Opinion polls—and last year’s Congressional elections—gave unambiguous signs that the American populace in its majority wants the U.S. to get out of Iraq. This sentiment has redounded to the benefit of the Democratic Party, in part due to the services of the reformist left, which built an “antiwar movement” predicated on “Anybody but Bush” lesser evilism. But contrary to bourgeois-democratic myth, the policies of U.S. imperialism are determined not by the desires of the electorate but by the interests of the capitalist ruling class, as overseen by the Democratic and Republican parties.

For the rulers of U.S. imperialism, who have destroyed what was once one of the relatively more advanced countries of the Near East, Iraq has become a quagmire threatening their ability to project American military power around the globe. As the New York Times editorial put it: “The war is sapping the strength of the nation’s alliances and its military forces.” Pentagon officials are sounding the alarm about the overstretched military and declining enlistment. As for “the nation’s alliances,” with Saudi Arabia reportedly financing the Sunni Muslim opposition in Iraq and encouraging the Persian Gulf states to do the same (while Iran allegedly arms Shi’ite militias), the U.S. faces the scenario of fighting a proxy war against some of its most important allies—and oil suppliers—in the Near East.

Zbigniew Brzezinski, former national security advisor under President Jimmy Carter and anti-Soviet Cold War hawk, summarized the Iraq war’s impact on the long-term interests of U.S. imperialism in his book, Second Chance: Three Presidents and the Crisis of American Superpower (2007): “Beyond destabilizing the Middle East, the Iraq war had a further, much more important consequence. It made the success or failure of U.S. policy in the Middle East the test case of American global leadership…. The loss of U.S. dominance in the region would have catastrophic consequences for America’s position in Europe and the Far East.” Many of Bush’s bourgeois opponents are alarmed that the Iraq occupation has diverted Washington’s attention away from more strategically important areas, in particular China, the largest and most powerful of the remaining bureaucratically deformed workers states and the imperialists’ key target for capitalist counterrevolution.

For Class Struggle Against the U.S. and Canadian Capitalists!

When the U.S. launched its invasion of Iraq in March 1993, we mass distributed a statement by our comrades of the Spartacist League/U.S. that declared:

“It is in the class interest of the international proletariat to clearly take a side in defense of Iraq without giving any political support to the bloody Saddam Hussein regime. Every victory for the U.S. imperialists can only encourage further military adventures. In turn, every humiliation, every setback, every defeat they suffer will serve to assist the struggles of working people and the oppressed around the globe.”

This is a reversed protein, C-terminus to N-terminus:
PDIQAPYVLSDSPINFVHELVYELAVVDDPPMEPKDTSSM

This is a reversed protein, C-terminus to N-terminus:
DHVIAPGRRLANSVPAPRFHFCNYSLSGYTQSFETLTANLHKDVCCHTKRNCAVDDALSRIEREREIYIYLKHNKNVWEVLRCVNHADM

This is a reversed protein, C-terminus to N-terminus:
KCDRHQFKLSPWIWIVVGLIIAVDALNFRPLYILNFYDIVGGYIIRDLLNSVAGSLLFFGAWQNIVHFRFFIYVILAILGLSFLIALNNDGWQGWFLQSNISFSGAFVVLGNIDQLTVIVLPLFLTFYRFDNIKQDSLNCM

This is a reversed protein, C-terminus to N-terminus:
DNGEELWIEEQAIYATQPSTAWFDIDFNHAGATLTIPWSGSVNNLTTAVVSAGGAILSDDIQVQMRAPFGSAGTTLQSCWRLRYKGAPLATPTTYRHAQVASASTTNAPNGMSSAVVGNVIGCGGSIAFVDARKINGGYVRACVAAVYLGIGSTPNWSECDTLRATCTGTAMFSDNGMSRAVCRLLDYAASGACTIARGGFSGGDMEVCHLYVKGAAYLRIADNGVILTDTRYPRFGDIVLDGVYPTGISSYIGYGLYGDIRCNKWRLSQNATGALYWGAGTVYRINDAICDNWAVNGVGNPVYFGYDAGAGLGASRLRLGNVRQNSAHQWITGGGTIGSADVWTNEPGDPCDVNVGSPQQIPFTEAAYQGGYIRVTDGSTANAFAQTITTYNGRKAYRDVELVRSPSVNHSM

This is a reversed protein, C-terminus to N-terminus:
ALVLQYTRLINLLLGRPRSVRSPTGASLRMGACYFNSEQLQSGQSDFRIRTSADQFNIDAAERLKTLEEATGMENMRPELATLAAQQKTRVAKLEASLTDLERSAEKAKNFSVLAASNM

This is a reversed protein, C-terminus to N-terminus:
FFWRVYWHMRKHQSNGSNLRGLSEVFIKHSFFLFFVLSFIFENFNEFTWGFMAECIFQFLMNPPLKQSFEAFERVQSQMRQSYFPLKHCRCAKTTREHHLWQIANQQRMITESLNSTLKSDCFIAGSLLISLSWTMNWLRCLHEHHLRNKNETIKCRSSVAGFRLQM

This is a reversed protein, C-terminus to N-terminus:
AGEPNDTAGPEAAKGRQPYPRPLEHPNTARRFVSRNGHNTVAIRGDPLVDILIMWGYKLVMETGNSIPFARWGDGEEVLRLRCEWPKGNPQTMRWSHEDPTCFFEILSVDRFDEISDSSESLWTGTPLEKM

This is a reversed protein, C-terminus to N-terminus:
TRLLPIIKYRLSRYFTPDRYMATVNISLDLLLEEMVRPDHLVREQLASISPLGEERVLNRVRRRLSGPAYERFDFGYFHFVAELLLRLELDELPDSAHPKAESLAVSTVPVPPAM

We also called for military defense of Afghanistan against U.S., Canadian and allied attack, without extending an iota of political support to the barbaric former Taliban regime. Today we call for the military defense of Iraqi and Afghan forces on the ground insofar as they aim their blows against the imperialist occupiers and their lackeys. This does not entail the least political support to either the Islamic fundamentalists or the nationalist remnants of the Ba’athists in Iraq, or to the reactionary insurgent forces in Afghanistan. We vehemently oppose the communal violence—kidnappings, car bombings, suicide bombings—that are wracking the Iraqi population.

As we have stressed from the beginning, the chief means of defending neocolonial Afghanistan and Iraq against the overwhelming military might of American imperialism and its allies like Canada is through international working-class struggle. The bombings in Afghanistan and the devastation of Iraq have gone along with the capitalist rulers’ onslaught against working people, minorities and most everyone else on the home front. The “war on terror” that served as the pretext for the occupations has led to the shredding of democratic rights and a massive increase in the repressive powers of the capitalist state. While the immediate targets are Muslims, Arabs and other ethnic minorities, the rulers’ stepped-up repression is ultimately aimed against the multiracial working class as a whole. As the obscenely rich capitalist class further gorges itself on profits, the workers they exploit face cuts in real wages, a massive loss of industrial jobs and the systematic dismantling of social services.

In raising the call for class struggle at home, we promote the understanding of the need to mobilize the working class to sweep away the murderous imperialist order through socialist revolution. What is required is a struggle to break the political chains forged by the labour bureaucracy, and reinforced by the reformist left, that tie the workers to the class enemy, chiefly through the social-democratic NDP and, in Quebec, the bourgeois nationalist Bloc and Parti Québécois. To this end, the Trotskyist League/Ligue trotskyste fights to forge the revolutionary workers party necessary to lead the working class to power.